Southland tries to rebound from five days of storms

A view from Mulholland Drive at the Stone Canyon Overlook in Beverly Glen on Saturday, Jan. 23, 2010, shows the snowy Angeles National Forest as a backdrop at the edge of the San Fernando Valley.
A view from Mulholland Drive at the Stone Canyon Overlook in Beverly Glen on Saturday, Jan. 23, 2010, shows the snowy Angeles National Forest as a backdrop at the edge of the San Fernando Valley.
Jason Kandel/KPCC

City and county agencies continued work today on storm damage estimates as the Southland tries to rebound from five punishing days of rain-drenched and blizzard-like weather.

With a state of emergency proclamation in place for six California counties, including Los Angeles, Orange and Riverside, damage estimates will be necessary to secure federal disaster assistance to recoup storm-related costs.

Although most evacuations were lifted Friday, some residents in the Paradise Valley area in La Canada Flintridge and Acton on Heffner Road remained subject to mandatory evacuation orders, according to Los Angeles County Emergency Management spokesman Ken Kondo.

``The Unified Command will continue to evaluate weather conditions and advise of any further lifting of evacuation order,'' Kondo said in a statement. ``Residents with valid identification will only be allowed to access these areas.''

A total of 20 county roads remained closed as of 4 p.m. Friday, including the Angeles Crest (2) Highway above La Canada Flintridge, Big Tujunga Canyon Road from the city line, and Upper Big Tujunga Canyon Road.

Residents of nearly 2,100 homes in the foothills beneath hillsides left bare by the Station and Morris fires were under evacuation orders for most of this week, with officials fearing a deluge of debris and mud descending into neighborhoods.

But while water, debris and mud did cascade down some hillsides, there were no reports of any major damage during the week of drenching rains, with catch basins and storm channels working as designed - in most cases.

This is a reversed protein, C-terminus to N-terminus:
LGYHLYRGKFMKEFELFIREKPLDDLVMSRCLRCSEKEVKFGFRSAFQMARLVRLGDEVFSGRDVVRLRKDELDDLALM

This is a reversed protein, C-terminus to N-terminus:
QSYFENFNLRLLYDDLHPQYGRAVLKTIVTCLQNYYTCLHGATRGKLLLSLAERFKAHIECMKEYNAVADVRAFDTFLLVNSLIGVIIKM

A particular concern was Mullally Basin, in the Paradise Valley neighborhood of La Canada Flintridge, which overflowed at least once in the past week.

One post-storm cost that is sure to be scrutinized will be estimates for debris removal, especially the county Department of Public Works estimates for clearing out the foothill debris basins.

Debris removal in the basins costs about $10 per cubic yard, Arthur Vander Vis, a principal engineer in the county Department of Public Works' Flood Maintenance Division, told the Los Angeles Times in December.

Mullally Basin's capacity is roughly 9,400 cubic yards, and it is just one of 29 or 30 foothill basins that require frequent clearing or enlargement to be considered adequate for heightened erosion during post-fire conditions.

Of concern to some observers is whether all tax-payers should share the costs of storm protection for a well-heeled minority who willingly choose to live high on erosion-vulnerable slopes. Others say the region's aging flood control system benefits all residents, not just hillside dwellers.

Mayor Antonio Villaraigosa said Friday that erosion-vulnerable neighborhoods were ``very, very fortunate, in no small part because of the preparation of our city, police and fire departments, 19 city agencies, the county agencies.''

Between 10 Tuesday night and 5p.m. Friday, rainfall was measured at 6.37 inches at the San Gabriel Dam; 4.41 inches at Sepulveda Canyon at Mulholland; 4.38 inches in Newhall; 3.41 inches in Long Beach; 3.40 inches in Van Nuys; 3.38 inches at the Hollywood Reservoir; 3.23 inches in Bel Air; and 2.53 inches in downtown Los Angeles.

Snowfall in the east San Gabriel Mountains was significant this week, with estimates of seven feet on Mount Baldy and four feet at Wrightwood.

Despite the departure of the latest storm's main front, a high level of concern remained regarding the fate of properties in foothill communities below the site of last year's 250-square-mile Station Fire.

County Supervisor Zev Yaroslavsky warned that even though the burn areas survived this week's round of storms relatively unharmed, there was more danger ahead.

``A three- or four-inch storm this week may have been absorbed, barely absorbed, a one- or two-inch storm next week may be far more devastating,'' Yaroslavsky said.

``And people should be aware of that, not taking for granted, not thinking the coast is clear, because it's not. We have a whole winter yet to come and everyone should be as vigilant in the weeks ahead as they have been in the last four or five days.''

Another storm could hit the region late Monday night or Tuesday, but could miss the greater Los Angeles area and was expected to be weaker than the systems that battered the Southland this week, the NWS forecast.